Got issues: How can I fix my Norcold RV fridge? — 16 Comments

  1. Turn it off, unplug the 12 volt fuse (so the door light doesn’t come on), leave the doors open, throw some beach towels in there, and go walkabout for a 2 hours, come back and remove some ice that is now melted enough to just toss out. Then go walk about for 2 more hours, come back and shop-vac or wipe up all the water. I know no fun.
    They just have to be defrosted from time to time to work right.
    All that ice is bad for your fridge. and your auto defrost modes will work better once you defrost.
    You can toss your food in a little portable cooler with some ice.

    Sorry not the solution ya wanted.
    travelfables’s last post ..Board, Floored, and Cabled.

    • Thanks, TravelFables! I appreciate the help. Yes, I had hoped to avoid that messy process. Unfortunately, it may be my only option.

  2. You may also try lowering your setting a notch for 24hrs. Check if the fridge drip pan stops freezing. Also, try taking care of the ice in the freezer before it becomes a literal ice box. Good luck!

    • Thanks, Scooter! I accidentally forgot to turn it back from #1 to #3 during the last overnight switch in temps. The little tray in the back did thaw, but the large block of ice may have only gotten bigger. :/

  3. hot/extra warm water in a tray of some sort and put in the freezer (change out as the water cools) might take a while but it will melt your iceberg. A large towel (beach towel maybe) placed in the bottom of the fridge will help to catch the drainage, you might want to have two or three on hand.

    Clean out your drain Happy defrosting.

    • Thank you, Carmen! In the end, that’s the solution I used. I boiled a pan of water and placed it in the fridge. I added chipping away with a butter knife, and hot water sponge on ice. It didn’t take nearly as long as I suspected.

      • In the future, be careful about using the butter knife trick as you could accidentally poke a hole in the freezer, if you’re like me, the cost of replacing it would be a serious hit to the bank account, once a month or so, do the water thing and it will help to keep your freezer glacier free. I will have to admit to having done the butter knife trick myself as i got tired of heating and reheating the, of course this was in a up right full sized freezer.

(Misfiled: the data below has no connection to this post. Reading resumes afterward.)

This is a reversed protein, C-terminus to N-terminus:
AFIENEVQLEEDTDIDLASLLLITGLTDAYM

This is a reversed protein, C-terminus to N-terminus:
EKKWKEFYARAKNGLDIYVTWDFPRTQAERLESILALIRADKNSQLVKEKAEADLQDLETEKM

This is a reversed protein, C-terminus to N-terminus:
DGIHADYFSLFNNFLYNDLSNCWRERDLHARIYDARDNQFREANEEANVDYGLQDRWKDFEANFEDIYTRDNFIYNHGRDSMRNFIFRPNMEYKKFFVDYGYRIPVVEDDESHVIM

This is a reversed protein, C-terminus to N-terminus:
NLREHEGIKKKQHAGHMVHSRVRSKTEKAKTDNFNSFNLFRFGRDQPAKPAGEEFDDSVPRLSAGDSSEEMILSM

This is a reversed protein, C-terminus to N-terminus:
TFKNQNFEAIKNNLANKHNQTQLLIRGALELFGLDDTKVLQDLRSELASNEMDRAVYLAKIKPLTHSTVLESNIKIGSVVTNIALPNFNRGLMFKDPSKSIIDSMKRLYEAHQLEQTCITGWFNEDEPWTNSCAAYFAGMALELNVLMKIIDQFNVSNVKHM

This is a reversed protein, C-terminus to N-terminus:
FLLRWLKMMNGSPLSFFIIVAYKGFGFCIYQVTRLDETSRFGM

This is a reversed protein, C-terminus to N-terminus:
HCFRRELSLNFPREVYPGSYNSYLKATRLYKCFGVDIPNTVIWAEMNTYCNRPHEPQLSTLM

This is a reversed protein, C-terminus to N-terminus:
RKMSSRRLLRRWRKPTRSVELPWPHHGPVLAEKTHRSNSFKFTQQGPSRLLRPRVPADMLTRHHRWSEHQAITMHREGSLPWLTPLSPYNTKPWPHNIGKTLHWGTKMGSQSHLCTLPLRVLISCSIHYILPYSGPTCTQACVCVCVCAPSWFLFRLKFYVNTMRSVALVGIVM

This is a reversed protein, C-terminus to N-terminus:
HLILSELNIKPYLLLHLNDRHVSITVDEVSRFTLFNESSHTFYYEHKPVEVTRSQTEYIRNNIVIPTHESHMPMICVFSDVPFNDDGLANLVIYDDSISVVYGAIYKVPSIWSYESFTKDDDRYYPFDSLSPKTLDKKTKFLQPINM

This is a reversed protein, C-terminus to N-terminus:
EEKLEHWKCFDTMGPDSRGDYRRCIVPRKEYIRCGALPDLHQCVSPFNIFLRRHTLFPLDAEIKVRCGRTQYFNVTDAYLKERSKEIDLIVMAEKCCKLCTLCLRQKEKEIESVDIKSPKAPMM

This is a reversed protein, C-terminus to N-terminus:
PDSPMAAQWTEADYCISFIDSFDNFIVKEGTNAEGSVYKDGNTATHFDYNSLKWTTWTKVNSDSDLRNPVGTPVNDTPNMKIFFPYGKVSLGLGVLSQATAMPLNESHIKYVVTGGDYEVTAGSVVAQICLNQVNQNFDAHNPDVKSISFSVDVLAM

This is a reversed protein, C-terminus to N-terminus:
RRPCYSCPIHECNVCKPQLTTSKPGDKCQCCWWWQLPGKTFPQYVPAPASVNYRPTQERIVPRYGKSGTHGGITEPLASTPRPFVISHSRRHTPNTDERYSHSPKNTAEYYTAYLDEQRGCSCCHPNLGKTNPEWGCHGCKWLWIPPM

• Yeah, I was a bit worried about using the butter knife, but for two things: I have a vague memory of seeing my mom use one to defrost our fridge when I was little. And, because I have no patience for such loooong things as watching a freezer defrost. I tried reading a book, but kept putting it down to chip away.

  4. Unless it’s a much newer model than mine (1999), it will not have an auto defrost cycle. You will need to keep up with the manual defrost cycle. Also, some have been able to boost the overall efficiency by mounting a fan or two behind the fridge. And yes, keep the drain tube clear.

    • Thanks, Andy! It’s a 2004/5 (RV is 2005, chassis and some parts are 2004), so I’d have assumed it had some sort of self-defrost cycle. Of course, I could’ve pulled out the manual (which I may or may not have).

      That drain tube in the bane of my existence. I wish I could get the weep-valve off to clean it.

  5. Reader Guy S. posted the following tips to my Facebook page. I re-posted them here so other glacier-freezer sufferers could benefit from the tips:

    First get two thermometers. The freezer should be 32 degrees or less. Ideally around 28. The food section should be below 40 degrees. Ideally around 36. If you have your temp setting lower than needed it will cause your fins to build up with ice.

    Next, make sure your door(s) or sealed by passing a dollar bill between the seal and the fridge. Air entering creates moisture that will collect and freeze.

    Next, make sure you have not over stuffed your fridge. Air need to circulate in the unit.

    Also, remember that your fridge is a heat absorption unit that works entirely different than a home fridge. On really hot days the heat that collects at the rear of the fridge must be vented to the outside. A fan that helps cool down those coils can be affixed to help that process out.

    Finally, the fridge has a circuit board that tells it when the fridge should shut off to keep it from over cooling. This could be failing.

    Plus, these are not frost free fridges. Some ice build up should be expected. Hope this helps.

    Thanks, Guy! -Kernut

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